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A Publication of the National Golf Foundation

Questions, Answers and Insights for Everyone Interested in the Business of Golf


NGF Top 100 Businesses in Golf

The NGF’s Top 100 Businesses in Golf is a biennial list created to recognize the most influential, successful and innovative companies, organizations and associations in the golf industry.

Also called the NGF GOLF 100, the initiative is a strategic fit with the NGF’s business model and unique standing as the only trade association that serves every vertical within the golf industry.

The NGF GOLF 100 is a list – not a ranking – that is broken down by sectors and provides the opportunity to celebrate the sport’s vitality, size and depth. The diverse list of companies and organizations contains not only the well-known brands that golfers see on TV, but celebrates the innovators and influencers throughout various business segments that contribute to golf’s almost $70 billion impact on the economy. The inaugural list, which focuses on the U.S. market, highlights those businesses that are of fundamental importance in the game, both to facilities and consumers.

Candidates were evaluated on eight criteria, with financial success being the key component, in addition to growth rate and trajectory. Other assessments included influence throughout the golf industry, innovations, prominence and leadership within a particular category, and contributions to the growth and vitality of the game or society as a whole.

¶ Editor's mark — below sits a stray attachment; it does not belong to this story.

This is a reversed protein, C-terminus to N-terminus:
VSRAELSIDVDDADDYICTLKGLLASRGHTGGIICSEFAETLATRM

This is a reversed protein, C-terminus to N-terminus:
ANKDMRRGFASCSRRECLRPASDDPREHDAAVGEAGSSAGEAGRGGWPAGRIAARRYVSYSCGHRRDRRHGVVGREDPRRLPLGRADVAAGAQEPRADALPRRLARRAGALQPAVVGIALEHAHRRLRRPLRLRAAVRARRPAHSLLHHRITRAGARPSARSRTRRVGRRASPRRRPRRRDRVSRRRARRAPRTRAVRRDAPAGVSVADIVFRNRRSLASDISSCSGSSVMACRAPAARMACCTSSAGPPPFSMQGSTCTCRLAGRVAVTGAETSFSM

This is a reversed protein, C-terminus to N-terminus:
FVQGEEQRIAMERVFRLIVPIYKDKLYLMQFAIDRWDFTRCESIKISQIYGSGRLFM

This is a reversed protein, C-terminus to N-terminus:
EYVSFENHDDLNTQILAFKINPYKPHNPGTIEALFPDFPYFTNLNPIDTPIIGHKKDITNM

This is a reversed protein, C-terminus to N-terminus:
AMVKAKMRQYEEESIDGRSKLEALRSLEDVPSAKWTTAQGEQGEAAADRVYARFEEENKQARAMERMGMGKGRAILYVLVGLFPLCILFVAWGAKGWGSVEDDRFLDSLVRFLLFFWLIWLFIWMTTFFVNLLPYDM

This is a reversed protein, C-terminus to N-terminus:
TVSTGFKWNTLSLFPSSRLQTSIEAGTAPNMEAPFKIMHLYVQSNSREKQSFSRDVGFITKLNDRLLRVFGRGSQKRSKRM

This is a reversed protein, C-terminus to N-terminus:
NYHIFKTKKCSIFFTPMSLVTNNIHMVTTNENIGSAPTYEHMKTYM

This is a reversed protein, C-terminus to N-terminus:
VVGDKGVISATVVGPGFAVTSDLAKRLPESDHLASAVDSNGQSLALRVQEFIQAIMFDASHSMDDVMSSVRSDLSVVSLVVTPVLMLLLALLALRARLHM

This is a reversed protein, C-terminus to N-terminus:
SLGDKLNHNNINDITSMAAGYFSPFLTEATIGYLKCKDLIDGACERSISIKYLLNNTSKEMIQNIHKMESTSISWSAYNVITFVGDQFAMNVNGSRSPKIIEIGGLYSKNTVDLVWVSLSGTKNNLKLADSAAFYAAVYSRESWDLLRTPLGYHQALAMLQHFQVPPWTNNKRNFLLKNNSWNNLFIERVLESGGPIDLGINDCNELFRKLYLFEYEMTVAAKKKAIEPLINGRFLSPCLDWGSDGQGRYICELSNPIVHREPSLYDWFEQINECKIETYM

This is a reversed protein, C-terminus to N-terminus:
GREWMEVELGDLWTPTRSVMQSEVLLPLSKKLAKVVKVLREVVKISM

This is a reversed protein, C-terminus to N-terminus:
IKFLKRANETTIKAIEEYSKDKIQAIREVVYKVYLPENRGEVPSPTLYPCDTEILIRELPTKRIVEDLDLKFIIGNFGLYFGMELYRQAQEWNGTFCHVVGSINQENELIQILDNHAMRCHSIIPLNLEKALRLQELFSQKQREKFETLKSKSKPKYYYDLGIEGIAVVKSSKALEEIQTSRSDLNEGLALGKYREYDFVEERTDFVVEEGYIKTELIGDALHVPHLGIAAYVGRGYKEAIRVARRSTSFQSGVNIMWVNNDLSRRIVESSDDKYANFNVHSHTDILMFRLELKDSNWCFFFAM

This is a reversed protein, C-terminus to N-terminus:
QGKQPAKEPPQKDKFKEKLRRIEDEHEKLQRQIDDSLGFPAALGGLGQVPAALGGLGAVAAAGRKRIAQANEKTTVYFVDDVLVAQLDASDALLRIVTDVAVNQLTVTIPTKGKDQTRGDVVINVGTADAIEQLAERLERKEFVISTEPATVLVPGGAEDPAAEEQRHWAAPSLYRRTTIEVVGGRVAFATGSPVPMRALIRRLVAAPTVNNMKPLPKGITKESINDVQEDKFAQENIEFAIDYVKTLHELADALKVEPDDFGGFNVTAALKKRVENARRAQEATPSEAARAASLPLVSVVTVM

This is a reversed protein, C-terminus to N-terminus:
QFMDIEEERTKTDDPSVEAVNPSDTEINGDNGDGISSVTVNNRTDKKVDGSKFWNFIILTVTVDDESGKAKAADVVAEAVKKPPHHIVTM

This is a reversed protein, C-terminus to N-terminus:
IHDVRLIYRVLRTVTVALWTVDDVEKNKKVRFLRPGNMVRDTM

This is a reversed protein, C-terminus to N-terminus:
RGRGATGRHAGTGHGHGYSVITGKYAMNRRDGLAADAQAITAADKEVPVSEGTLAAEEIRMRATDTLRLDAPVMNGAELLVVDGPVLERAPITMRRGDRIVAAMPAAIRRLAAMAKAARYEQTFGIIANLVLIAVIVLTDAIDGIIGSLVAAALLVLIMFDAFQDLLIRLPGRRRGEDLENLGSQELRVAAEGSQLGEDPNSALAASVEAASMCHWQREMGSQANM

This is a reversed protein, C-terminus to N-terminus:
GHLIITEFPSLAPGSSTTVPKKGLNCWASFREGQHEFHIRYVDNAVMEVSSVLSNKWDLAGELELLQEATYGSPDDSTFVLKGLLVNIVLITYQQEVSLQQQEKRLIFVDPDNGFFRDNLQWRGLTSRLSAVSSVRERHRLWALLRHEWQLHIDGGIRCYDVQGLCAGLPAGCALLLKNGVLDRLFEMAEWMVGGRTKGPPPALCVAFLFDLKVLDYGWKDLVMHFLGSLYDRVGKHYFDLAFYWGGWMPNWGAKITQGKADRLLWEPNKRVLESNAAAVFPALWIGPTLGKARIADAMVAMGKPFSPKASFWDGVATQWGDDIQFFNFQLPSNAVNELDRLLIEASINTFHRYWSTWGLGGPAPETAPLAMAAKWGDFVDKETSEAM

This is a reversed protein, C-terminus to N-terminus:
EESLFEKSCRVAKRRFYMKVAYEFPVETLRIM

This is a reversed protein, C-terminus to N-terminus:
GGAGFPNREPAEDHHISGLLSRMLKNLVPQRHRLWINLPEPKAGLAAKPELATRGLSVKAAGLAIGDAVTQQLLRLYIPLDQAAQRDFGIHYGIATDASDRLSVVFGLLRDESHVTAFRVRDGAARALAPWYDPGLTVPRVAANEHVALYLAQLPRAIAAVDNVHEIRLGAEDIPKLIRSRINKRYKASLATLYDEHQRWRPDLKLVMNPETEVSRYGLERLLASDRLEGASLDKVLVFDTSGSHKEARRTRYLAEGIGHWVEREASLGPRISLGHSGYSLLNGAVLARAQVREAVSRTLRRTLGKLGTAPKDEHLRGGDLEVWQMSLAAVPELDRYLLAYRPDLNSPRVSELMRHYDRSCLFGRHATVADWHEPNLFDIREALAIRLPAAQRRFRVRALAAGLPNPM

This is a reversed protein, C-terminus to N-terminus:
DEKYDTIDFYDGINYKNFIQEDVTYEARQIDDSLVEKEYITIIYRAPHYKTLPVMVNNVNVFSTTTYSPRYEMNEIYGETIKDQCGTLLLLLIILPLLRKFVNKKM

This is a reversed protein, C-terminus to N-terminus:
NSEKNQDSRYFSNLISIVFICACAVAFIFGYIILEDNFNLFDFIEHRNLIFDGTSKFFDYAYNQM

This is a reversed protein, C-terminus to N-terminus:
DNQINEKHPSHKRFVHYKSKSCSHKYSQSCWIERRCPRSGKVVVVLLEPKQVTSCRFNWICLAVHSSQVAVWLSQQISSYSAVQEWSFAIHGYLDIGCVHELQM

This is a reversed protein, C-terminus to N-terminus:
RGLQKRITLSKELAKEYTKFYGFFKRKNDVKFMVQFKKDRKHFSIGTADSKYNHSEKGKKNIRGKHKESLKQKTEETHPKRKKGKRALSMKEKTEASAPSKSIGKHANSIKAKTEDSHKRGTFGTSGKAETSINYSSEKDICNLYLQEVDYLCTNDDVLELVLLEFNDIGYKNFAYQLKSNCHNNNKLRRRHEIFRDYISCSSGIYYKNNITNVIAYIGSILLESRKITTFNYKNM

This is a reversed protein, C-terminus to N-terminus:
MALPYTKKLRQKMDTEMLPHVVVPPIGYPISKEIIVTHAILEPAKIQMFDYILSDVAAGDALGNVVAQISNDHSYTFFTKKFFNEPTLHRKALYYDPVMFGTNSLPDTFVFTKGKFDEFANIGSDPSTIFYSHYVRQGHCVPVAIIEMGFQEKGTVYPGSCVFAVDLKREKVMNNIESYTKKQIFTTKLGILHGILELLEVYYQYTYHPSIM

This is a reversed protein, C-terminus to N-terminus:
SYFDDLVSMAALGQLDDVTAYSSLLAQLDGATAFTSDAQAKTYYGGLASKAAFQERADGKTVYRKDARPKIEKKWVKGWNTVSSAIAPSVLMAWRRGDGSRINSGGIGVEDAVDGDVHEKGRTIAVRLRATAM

While created as an effort to celebrate the success stories within golf, all lists such as this are meant to generate dialogue. The NGF GOLF 100 is no different. Some may perceive notable omissions, yet those companies or organizations might have just fallen short in our informed evaluations or instead will be included in next year’s international list that focuses on businesses that are based or chiefly operate outside the United States.

Golf may be particularly unique in the number of different companies that contribute to its economy; perhaps no other sport has such a broad array of businesses. Ultimately, the inaugural GOLF 100 is the NGF’s effort to recognize that depth and vitality.


The equipment industry is the most commercially visible sector in the golf business, with a host of households brands that produce the clubs and balls found in millions of golf bags around the world. Many of them also pay big money for endorsement deals with the game’s top professionals, hoping to further enhance their recognition and appeal.

The equipment category is a $2.6 billion annual market and, beyond clubs and balls, includes club components such as shafts and grips.

Based on wholesale equipment dollars, golf is actually among the largest recreation sports in the United States, trailing only camping and fishing. More money is spent every year on new clubs and balls than on equipment for sports like basketball, baseball and football combined. Thus, it perhaps comes as little surprise that the equipment sector, with 22 companies, is the most heavily-represented segment of the NGF GOLF 100.

Course Management

The course management side of the golf business continues to grow, with the number of golf courses in the United States working with third-party management companies increasing from 10.6 percent in 2006 to almost 16 percent today. That figure is estimated by some in the industry to surpass 20 percent of all golf facilities by 2020.